[UK] ‘Come under my Plaidy’ Garland of New Songs (32) 6: A bien house to bide in.
[UK]Lex. Balatronicum [as cit. 1796].
[UK]‘Jon Bee’ Dict. of the Turf, the Ring, the Chase, etc.
[UK]Lytton Pelham III 292: Egad, you carry a bane blink aloft.
[UK]G. Kent Modern Flash Dict. 5: Bene – prime, good.
[UK]Punch 17 July I 7: The chaff predominates — (munch) — not bene by any means.
[UK]A. Mayhew Paved with Gold 267: The brick house agin the bridge is bene if you can catch the ‘burerk’ (mistress) at home.
[UK]Hotten Dict. of Modern Sl. etc. 5: BENE, good. Ancient cant; benar was the comparative.
[UK]Leaves from Diary of Celebrated Burglar 6/1: The first sight we saw was [...] ‘Squib Dixon,’ a tumbler of ale in one hand and a ‘bene cross moll’ in the other.
[US]J.D. McCabe Secrets of the Great City 359: The Detectives’ Manual gives a glossary of this language, from which we take the following specimens [...] Bene. – Good, first-rate.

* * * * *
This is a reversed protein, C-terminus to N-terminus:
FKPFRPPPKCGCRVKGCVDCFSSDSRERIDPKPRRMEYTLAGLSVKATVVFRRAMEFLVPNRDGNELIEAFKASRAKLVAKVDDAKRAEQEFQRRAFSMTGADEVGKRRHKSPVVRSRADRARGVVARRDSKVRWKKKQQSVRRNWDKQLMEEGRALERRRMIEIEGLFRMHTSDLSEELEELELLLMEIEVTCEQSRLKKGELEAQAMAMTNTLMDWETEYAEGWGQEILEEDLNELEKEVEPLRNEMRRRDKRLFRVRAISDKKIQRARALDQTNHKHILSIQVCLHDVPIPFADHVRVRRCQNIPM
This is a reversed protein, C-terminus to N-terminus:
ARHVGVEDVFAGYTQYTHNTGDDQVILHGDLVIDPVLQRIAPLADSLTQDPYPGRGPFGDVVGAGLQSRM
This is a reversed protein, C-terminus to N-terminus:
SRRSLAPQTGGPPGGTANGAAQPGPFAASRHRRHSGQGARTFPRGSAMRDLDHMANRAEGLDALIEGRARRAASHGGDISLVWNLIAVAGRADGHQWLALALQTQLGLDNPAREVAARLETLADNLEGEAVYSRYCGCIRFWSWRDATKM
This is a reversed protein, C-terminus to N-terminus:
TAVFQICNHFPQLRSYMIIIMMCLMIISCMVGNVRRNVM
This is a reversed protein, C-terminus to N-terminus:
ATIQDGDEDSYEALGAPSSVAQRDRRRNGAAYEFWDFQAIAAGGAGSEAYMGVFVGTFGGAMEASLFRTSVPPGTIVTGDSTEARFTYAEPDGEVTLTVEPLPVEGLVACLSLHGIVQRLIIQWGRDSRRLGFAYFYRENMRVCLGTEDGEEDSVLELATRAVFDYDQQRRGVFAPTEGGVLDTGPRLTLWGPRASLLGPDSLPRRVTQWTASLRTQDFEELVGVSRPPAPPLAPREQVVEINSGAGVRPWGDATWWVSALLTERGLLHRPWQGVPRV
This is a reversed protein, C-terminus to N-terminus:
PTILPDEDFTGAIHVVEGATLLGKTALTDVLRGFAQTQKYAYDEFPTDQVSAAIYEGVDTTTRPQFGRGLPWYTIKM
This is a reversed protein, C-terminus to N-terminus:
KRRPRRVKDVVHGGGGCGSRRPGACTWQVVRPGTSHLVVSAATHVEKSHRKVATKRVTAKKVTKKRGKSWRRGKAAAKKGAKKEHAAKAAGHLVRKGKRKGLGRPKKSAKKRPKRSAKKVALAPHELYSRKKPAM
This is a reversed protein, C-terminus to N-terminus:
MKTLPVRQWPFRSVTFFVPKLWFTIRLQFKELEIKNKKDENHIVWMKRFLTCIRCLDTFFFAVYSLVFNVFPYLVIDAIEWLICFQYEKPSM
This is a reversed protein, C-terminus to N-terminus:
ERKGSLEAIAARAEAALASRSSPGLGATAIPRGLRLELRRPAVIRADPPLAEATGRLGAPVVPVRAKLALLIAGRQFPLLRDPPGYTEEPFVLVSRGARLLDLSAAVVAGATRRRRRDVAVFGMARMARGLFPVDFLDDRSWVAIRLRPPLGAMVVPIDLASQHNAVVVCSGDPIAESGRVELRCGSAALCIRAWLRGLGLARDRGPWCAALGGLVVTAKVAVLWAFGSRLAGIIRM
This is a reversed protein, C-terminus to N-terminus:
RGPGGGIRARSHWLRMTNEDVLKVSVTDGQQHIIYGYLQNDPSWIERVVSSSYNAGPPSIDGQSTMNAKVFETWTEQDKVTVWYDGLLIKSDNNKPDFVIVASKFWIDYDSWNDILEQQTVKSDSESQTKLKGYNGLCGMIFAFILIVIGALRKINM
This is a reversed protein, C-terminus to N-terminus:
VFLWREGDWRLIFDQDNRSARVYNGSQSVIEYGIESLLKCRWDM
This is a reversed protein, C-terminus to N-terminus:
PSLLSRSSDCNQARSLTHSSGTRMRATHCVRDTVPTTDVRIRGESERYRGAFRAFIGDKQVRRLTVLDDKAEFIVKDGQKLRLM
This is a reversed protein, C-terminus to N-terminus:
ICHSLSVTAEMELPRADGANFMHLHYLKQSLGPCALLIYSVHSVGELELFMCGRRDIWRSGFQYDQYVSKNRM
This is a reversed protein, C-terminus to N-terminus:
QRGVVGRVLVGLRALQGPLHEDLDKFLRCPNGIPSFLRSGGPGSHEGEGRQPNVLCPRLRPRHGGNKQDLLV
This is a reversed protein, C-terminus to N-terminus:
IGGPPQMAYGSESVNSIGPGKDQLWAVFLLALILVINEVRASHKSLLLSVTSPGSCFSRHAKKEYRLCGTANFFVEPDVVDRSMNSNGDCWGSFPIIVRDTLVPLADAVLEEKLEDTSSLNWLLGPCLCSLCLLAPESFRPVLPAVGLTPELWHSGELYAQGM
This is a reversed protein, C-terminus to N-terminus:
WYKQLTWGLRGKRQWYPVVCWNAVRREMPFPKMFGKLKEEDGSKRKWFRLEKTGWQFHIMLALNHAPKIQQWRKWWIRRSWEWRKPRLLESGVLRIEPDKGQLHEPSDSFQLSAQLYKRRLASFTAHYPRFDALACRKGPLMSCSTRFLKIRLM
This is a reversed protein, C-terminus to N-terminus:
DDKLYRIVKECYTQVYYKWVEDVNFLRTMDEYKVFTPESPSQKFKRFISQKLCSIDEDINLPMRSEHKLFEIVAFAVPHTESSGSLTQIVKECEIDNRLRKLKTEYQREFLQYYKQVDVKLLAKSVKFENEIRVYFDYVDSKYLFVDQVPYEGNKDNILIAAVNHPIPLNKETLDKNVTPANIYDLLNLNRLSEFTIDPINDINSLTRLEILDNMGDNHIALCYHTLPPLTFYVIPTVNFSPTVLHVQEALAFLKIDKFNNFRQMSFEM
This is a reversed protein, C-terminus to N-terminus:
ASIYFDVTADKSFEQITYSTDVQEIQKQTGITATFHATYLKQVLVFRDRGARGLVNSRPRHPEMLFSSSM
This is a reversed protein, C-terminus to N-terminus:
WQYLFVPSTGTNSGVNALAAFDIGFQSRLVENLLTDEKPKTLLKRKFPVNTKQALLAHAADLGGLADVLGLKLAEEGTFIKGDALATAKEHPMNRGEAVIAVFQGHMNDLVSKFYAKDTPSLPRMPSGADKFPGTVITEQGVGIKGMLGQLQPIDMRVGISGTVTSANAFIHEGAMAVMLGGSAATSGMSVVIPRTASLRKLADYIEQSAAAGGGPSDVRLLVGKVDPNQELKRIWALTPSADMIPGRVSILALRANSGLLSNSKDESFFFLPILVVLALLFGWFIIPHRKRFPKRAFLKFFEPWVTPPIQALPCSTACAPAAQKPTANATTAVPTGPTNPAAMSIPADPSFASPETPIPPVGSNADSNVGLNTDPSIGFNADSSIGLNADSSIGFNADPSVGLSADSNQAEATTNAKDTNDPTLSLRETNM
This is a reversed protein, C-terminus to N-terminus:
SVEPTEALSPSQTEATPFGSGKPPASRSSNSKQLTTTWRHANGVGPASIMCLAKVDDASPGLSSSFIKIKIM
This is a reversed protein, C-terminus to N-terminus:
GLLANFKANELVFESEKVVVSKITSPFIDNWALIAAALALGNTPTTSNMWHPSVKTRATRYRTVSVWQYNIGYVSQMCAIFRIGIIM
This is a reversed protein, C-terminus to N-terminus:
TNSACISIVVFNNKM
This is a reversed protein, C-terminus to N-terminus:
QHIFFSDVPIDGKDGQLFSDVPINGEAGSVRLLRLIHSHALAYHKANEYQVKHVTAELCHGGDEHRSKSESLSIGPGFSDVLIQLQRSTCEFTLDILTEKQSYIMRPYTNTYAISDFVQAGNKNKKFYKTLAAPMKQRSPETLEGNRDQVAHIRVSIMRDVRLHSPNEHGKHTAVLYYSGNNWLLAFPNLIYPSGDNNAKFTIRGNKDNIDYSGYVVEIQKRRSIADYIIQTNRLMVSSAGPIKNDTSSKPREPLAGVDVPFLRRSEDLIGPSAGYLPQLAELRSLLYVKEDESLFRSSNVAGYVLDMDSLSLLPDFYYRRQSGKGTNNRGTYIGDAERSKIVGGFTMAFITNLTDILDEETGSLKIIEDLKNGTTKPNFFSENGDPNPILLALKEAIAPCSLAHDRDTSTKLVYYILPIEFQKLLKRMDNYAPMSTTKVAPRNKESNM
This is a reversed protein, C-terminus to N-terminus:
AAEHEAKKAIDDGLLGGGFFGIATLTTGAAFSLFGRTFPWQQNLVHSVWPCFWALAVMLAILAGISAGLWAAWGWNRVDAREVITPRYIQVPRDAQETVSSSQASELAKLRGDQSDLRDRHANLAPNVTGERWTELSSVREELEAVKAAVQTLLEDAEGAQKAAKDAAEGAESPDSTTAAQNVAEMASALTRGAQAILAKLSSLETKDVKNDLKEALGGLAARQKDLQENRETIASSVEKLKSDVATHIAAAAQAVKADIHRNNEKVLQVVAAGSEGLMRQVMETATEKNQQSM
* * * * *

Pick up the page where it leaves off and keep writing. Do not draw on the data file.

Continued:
[UK]B.M. Carew Life and Adventures.

In derivatives

benely (adv.)

(UK und.) well.

[UK]J. Taylor Crabtree Lectures 193: Mort. [...] And if thou want lower, budge to the next Vile, and there nip a Bung, or cloy a Culley; then budge to the bowsing Ken, and boose rumsie and beanely.

In compounds

bene bouse (n.) (also ben bouse, bene bowse, bien bowse) [bouse n.]

drink, lit. good liquor; thus bene-bowsy, tipsy (with good drink).

[UK]R. Copland Hye way to the Spyttel House Eiii: For the bene bouse my watch hath a wyn.
[UK]Harman Caveat for Common Cursetours in Viles & Furnivall (1907) 59: Yf their women haue any thing about them [...] they [...] sell it out right, for bene bowse at their bowsing ken.
[UK]Dekker Belman of London (3rd) J3: I will lage it off with a gage of bene bowse.